Mayela Baez Briones is a Catholic sister, traveled missionary, master’s degree recipient, musician, and teacher. Now this accomplished alumna of Catholic Extension’s U.S.-Latin American Sisters Exchange Program can add another role to her résumé: Catholic school principal.
Learning to lead
Sr. Mayela began her leadership journey in her home country of Mexico, earning a bachelor’s degree in primary education, followed by a master’s degree family sciences. Then came the experience of a lifetime: a five-year missionary placement and scholarship to study in the United States.
She and two other women from her order arrived in the U.S. in 2015, along with 30 other women religious from Latin American countries. Sponsored by Catholic Extension and a generous grant from the Conrad N. Hilton Foundation, they started intensive training to learn English and immerse themselves in American culture.
Over the next five years, they would take courses in applied leadership and serve in mission areas across the country. At the end of their studies, Sister Mayela and ten other sisters in the program earned a master’s degree.
Sister Mayela’s group was assigned to the Diocese of Little Rock, Arkansas, to help the 1,100 Hispanic parishioners at three parishes become more involved in various ministries.
They reached out and invited people from the parish and the broader community to classes. They hosted retreats and trained people to participate as lectors and altar servers.
The preparation for serving at Mass was mostly spiritual, but when one woman wanted to lector and could not read, one of the sisters taught her how.
Sister Mayela led adult faith formation and the choir. She soon learned how to help communities grow and bring people together. She told the Arkansas Catholic:
It’s a slow process, a long process. It’s a matter of helping the Hispanic community to see themselves as part of the greater, broader parish, but also helping the broader parish to accept them, welcome those who are new.”
Real transformation would no doubt take time, but within months the ministries began to grow. The pastor, Father Mauricio Carrasco, quickly noticed the increase in participation from the Latino community.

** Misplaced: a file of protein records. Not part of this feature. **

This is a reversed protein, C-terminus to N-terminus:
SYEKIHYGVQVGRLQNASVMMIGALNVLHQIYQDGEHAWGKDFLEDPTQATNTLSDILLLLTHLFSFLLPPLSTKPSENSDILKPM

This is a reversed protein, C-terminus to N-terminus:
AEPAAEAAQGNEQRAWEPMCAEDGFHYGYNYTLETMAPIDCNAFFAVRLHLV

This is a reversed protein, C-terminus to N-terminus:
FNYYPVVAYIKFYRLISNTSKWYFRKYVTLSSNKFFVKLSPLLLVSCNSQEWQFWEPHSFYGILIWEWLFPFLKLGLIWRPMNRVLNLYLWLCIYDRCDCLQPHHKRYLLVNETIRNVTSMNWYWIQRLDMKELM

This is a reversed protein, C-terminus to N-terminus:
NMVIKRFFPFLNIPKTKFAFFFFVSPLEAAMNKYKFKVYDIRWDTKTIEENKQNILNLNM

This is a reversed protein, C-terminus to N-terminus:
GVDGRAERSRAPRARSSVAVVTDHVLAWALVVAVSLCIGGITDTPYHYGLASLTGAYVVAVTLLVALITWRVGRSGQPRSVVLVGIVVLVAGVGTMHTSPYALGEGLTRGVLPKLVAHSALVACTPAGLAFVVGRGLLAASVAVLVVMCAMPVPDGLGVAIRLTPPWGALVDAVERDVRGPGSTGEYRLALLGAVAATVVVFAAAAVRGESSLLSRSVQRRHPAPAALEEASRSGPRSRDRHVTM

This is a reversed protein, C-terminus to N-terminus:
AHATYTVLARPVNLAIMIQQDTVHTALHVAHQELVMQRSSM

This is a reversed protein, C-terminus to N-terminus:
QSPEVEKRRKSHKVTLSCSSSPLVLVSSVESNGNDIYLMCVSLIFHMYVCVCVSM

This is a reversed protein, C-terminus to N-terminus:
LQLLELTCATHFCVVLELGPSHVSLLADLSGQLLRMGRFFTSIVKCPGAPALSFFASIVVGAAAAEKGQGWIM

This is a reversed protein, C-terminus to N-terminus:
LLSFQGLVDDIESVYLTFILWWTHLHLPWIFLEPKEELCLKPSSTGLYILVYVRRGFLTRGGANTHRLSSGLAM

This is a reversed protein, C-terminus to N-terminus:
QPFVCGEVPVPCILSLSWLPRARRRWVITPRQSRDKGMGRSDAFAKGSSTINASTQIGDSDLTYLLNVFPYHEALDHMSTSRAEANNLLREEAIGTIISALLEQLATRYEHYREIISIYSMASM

“It’s amazing to see because these are some folks that are very afraid to serve because they don’t think they’re worthy or they don’t think they have the preparation,” he told the Arkansas Catholic.
For Sister Mayela, interacting with the young people of the parish came naturally. She felt called to bring the Hispanic young people together with the established youth group for confirmation.
Since the sisters were in an immersion experience themselves, they could relate to those they were helping integrate into the wider community. Their role was one of accompaniment as much as spiritual guidance.
They’re really meeting them where they are at.”Father Mauricio Carrasco
Prepared to Be Principal
Sister Mayela is now the principal of Escuela por Cooperación America, a Catholic school in Guadalajara, Mexico.
She says her experience in the U.S. not only helped her develop pastoral leadership, but also helped exercise her creativity.
When the pandemic hit last spring, she re-tooled her community-building and leadership skills. With the introduction of remote learning, she found that trust in her staff’s ability to lead was essential. She used the skills she gained in Little Rock to support educators as they teach online.
She now accompanies her school community in adapting to their new “normal” as a result of the pandemic. She works with families facing unemployment and lost wages as tuition is due. She is present in virtual classrooms to motivate and congratulate students from afar.
The perpetual student and teacher, Sr. Mayela remains optimistic as ever:
“Covid-19 is an opportunity to make new my mission as a religious sister and as a director.”
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